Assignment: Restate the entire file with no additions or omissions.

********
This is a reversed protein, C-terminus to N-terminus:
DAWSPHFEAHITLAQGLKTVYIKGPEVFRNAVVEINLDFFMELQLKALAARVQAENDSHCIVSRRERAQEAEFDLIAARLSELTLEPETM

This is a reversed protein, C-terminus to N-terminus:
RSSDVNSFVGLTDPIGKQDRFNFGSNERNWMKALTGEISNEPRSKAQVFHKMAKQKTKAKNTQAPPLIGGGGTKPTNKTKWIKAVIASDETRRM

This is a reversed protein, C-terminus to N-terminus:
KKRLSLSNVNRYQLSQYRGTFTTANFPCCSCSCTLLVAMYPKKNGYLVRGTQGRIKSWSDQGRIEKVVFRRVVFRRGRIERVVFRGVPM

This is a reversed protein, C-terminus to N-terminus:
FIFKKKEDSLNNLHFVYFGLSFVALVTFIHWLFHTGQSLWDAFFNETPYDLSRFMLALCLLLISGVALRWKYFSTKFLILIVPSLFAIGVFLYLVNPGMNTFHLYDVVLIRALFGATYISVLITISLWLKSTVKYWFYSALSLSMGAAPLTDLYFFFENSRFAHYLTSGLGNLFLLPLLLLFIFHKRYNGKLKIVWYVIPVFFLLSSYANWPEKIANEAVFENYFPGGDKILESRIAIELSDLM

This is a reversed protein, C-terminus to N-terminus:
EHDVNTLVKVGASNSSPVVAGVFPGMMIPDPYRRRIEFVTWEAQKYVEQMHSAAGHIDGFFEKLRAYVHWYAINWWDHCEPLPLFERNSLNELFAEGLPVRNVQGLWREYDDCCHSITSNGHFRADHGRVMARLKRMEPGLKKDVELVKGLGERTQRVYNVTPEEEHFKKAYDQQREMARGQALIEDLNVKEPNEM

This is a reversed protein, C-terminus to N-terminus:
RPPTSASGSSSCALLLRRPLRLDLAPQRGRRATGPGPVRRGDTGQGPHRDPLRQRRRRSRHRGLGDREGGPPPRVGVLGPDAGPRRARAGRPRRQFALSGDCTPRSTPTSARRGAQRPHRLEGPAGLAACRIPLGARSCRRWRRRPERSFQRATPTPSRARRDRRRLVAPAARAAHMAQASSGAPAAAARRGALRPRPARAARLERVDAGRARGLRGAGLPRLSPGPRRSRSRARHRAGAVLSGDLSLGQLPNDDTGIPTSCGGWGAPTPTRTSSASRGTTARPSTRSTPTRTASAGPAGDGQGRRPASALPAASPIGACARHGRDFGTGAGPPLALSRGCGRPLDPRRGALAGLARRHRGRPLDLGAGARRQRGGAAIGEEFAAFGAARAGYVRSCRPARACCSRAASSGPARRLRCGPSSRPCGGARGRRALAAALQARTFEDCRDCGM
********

This is a reversed protein, C-terminus to N-terminus:
DAWSPHFEAHITLAQGLKTVYIKGPEVFRNAVVEINLDFFMELQLKALAARVQAENDSHCIVSRRERAQEAEFDLIAARLSELTLEPETM

This is a reversed protein, C-terminus to N-terminus:
RSSDVNSFVGLTDPIGKQDRFNFGSNERNWMKALTGEISNEPRSKAQVFHKMAKQKTKAKNTQAPPLIGGGGTKPTNKTKWIKAVIASDETRRM

This is a reversed protein, C-terminus to N-terminus:
KKRLSLSNVNRYQLSQYRGTFTTANFPCCSCSCTLLVAMYPKKNGYLVRGTQGRIKSWSDQGRIEKVVFRRVVFRRGRIERVVFRGVPM

This is a reversed protein, C-terminus to N-terminus:
FIFKKKEDSLNNLHFVYFGLSFVALVTFIHWLFHTGQSLWDAFFNETPYDLSRFMLALCLLLISGVALRWKYFSTKFLILIVPSLFAIGVFLYLVNPGMNTFHLYDVVLIRALFGATYISVLITISLWLKSTVKYWFYSALSLSMGAAPLTDLYFFFENSRFAHYLTSGLGNLFLLPLLLLFIFHKRYNGKLKIVWYVIPVFFLLSSYANWPEKIANEAVFENYFPGGDKILESRIAIELSDLM

This is a reversed protein, C-terminus to N-terminus:
EHDVNTLVKVGASNSSPVVAGVFPGMMIPDPYRRRIEFVTWEAQKYVEQMHSAAGHIDGFFEKLRAYVHWYAINWWDHCEPLPLFERNSLNELFAEGLPVRNVQGLWREYDDCCHSITSNGHFRADHGRVMARLKRMEPGLKKDVELVKGLGERTQRVYNVTPEEEHFKKAYDQQREMARGQALIEDLNVKEPNEM

This is a reversed protein, C-terminus to N-terminus:
RPPTSASGSSSCALLLRRPLRLDLAPQRGRRATGPGPVRRGDTGQGPHRDPLRQRRRRSRHRGLGDREGGPPPRVGVLGPDAGPRRARAGRPRRQFALSGDCTPRSTPTSARRGAQRPHRLEGPAGLAACRIPLGARSCRRWRRRPERSFQRATPTPSRARRDRRRLVAPAARAAHMAQASSGAPAAAARRGALRPRPARAARLERVDAGRARGLRGAGLPRLSPGPRRSRSRARHRAGAVLSGDLSLGQLPNDDTGIPTSCGGWGAPTPTRTSSASRGTTARPSTRSTPTRTASAGPAGDGQGRRPASALPAASPIGACARHGRDFGTGAGPPLALSRGCGRPLDPRRGALAGLARRHRGRPLDLGAGARRQRGGAAIGEEFAAFGAARAGYVRSCRPARACCSRAASSGPARRLRCGPSSRPCGGARGRRALAAALQARTFEDCRDCGM